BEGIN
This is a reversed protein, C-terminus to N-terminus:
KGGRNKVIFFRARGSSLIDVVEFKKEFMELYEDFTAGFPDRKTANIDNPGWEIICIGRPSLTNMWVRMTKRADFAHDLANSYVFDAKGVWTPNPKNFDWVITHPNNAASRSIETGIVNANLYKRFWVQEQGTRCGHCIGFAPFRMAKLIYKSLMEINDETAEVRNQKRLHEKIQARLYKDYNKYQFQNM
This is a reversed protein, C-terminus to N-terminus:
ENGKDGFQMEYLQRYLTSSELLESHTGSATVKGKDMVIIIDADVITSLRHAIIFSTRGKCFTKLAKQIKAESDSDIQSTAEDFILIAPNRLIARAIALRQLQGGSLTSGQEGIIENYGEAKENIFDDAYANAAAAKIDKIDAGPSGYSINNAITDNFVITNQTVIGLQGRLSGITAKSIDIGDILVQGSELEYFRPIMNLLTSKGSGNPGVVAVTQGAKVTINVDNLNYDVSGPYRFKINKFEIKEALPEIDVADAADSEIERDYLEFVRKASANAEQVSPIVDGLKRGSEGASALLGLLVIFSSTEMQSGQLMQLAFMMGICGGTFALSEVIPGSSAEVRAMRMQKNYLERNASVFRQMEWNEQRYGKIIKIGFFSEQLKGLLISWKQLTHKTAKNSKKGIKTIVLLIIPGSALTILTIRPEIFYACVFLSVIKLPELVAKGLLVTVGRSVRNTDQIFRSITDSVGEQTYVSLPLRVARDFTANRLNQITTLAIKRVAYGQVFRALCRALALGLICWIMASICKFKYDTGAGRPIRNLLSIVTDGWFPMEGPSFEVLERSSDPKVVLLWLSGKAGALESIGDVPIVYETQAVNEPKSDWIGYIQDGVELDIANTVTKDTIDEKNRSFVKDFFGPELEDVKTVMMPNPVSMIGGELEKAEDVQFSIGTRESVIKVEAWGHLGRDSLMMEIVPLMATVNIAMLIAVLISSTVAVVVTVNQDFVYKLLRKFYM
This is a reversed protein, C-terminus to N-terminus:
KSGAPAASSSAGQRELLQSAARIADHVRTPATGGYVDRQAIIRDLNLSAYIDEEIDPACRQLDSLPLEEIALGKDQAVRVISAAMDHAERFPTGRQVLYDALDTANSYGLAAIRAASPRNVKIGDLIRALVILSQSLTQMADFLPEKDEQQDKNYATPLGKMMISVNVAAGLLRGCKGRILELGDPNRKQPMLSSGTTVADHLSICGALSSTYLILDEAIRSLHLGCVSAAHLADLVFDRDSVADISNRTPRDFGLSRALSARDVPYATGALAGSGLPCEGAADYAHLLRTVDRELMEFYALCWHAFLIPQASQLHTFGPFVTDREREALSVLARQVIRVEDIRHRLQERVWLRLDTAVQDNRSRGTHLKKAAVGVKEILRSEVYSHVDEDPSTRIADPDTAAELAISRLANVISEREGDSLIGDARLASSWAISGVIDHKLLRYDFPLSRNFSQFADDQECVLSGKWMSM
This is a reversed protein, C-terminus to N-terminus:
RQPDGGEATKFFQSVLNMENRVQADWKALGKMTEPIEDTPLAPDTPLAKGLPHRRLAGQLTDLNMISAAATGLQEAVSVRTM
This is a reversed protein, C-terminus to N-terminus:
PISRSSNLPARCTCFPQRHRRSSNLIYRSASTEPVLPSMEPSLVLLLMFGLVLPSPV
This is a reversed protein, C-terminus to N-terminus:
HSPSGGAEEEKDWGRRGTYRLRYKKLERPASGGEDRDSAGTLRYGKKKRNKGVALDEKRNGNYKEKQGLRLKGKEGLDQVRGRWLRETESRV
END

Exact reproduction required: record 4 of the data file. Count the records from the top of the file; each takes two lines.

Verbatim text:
This is a reversed protein, C-terminus to N-terminus:
RQPDGGEATKFFQSVLNMENRVQADWKALGKMTEPIEDTPLAPDTPLAKGLPHRRLAGQLTDLNMISAAATGLQEAVSVRTM